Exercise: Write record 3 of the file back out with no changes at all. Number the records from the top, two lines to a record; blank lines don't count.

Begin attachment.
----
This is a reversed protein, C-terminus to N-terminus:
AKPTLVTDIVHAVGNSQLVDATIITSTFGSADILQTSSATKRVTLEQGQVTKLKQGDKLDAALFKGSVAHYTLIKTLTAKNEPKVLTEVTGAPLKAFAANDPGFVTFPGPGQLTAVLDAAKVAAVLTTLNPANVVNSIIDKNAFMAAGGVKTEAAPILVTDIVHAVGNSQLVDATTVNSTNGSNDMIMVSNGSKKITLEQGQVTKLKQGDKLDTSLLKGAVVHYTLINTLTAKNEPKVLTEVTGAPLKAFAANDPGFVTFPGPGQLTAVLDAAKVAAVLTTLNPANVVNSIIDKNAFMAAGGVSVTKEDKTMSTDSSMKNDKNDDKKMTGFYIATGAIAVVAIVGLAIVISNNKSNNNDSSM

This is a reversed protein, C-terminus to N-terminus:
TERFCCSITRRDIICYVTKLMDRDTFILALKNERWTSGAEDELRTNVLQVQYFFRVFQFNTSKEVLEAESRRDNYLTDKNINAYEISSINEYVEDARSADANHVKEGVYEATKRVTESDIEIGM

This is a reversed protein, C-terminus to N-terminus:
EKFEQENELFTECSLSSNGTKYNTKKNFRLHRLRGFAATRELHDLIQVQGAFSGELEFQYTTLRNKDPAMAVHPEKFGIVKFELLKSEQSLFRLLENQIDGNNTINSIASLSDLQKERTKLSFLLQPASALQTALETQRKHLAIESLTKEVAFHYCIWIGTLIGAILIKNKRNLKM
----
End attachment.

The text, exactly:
This is a reversed protein, C-terminus to N-terminus:
EKFEQENELFTECSLSSNGTKYNTKKNFRLHRLRGFAATRELHDLIQVQGAFSGELEFQYTTLRNKDPAMAVHPEKFGIVKFELLKSEQSLFRLLENQIDGNNTINSIASLSDLQKERTKLSFLLQPASALQTALETQRKHLAIESLTKEVAFHYCIWIGTLIGAILIKNKRNLKM